Incidentally, I feel that I've had a great recovery.  Believe it or not, I took nothing stronger than Tylenol for some minor muscular pain. I used two crutches for a couple of days, then one crutch for a few days, then was using a cane for several weeks.  Weaning myself off the cane was hard for me.  It took me awhile to realize that the only way off the cane was to get off the cane and work through the awkwardness.  It worked itself out after about a week of some very awkward walking.  My leg turned dramatically inward initially when I walked.   This was very embarrassing to me.  It has taken some time to rebuild strength in some very specific muscles again in order to correct the inward rotation.  As far as I'm concerned, after 12 years of being in pain this has not been a big deal.  Some people might have had a different perspective on this and may have considered this an unexpected complication or a significant setback.  A lot dependds on perspective and expectations.  I'm so happy that I no longer have to wake up every day wondering what my pain level is going to be and wondering how many painkillers I'm going to have to swallow in order to make it through the day.   

My advice to everyone who is planning to have this surgery is to educate yourself as much as possible and make your own decision for what's right for you based on everything you learn.  Unfortunately, other factors weigh in as well, such as location, ability to travel, insurance or lack therof, etc..  These are just the realities of life that may limit our alternatives.  I happen to be in the camp with the opinion that you should go with the most experienced surgeon you can.  In my case, my surgeon choice was influenced by surgeon experience, location (my sister lives 3 hours away from my surgeon and I re-habbed at her house), insurance coverage (in-network provider) and that I felt like he was the right choice for me.  But, that was my choice that was based on my own preferences and my unique circumstances.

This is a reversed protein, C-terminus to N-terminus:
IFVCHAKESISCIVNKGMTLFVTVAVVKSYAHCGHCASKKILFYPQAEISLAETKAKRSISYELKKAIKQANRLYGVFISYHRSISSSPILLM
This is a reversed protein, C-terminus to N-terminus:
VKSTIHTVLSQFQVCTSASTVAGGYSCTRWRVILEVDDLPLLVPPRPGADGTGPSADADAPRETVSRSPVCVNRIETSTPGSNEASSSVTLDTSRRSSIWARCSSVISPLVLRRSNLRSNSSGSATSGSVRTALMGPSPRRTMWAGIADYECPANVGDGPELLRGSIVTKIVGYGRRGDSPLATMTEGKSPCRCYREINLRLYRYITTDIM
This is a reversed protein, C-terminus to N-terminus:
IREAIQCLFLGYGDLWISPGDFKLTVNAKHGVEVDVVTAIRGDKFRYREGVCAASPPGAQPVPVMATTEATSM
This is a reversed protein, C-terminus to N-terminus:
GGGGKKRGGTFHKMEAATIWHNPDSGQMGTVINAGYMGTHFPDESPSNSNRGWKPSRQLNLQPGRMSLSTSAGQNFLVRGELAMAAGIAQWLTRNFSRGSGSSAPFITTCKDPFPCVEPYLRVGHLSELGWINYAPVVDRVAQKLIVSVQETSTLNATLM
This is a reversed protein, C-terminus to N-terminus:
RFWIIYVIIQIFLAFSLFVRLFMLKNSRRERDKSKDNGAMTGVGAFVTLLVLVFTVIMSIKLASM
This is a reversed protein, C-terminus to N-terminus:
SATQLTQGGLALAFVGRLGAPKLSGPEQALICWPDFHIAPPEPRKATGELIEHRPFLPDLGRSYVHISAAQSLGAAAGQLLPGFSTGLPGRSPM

In any case, own your own decision and it's outcome.  Release yourself from any pre-conceived expectations regarding your own recovery.  Everyone is different.  Instead, commit to being flexible and easy on yourself.  Everyone recovers at a different rate.  Give yourself permission to recover at the rate that your body chooses.  After all, you really have no choice in the matter, so why beat yourself up over something you can't control?  Enjoy the time off that you're going to give yourself.  There were days during my recovery that I slept in my recliner chair during the better part of the day.  I would NEVER do that normally.  Honestly, I enjoyed the break that I gave myself.  It was nice to nap whenever I felt like it and not feel guilty about it.

Good Luck To All
and
Thanks once again to Pat for providing this forum to us all!

Jeanie



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Re: Easy & Difficult Recoveries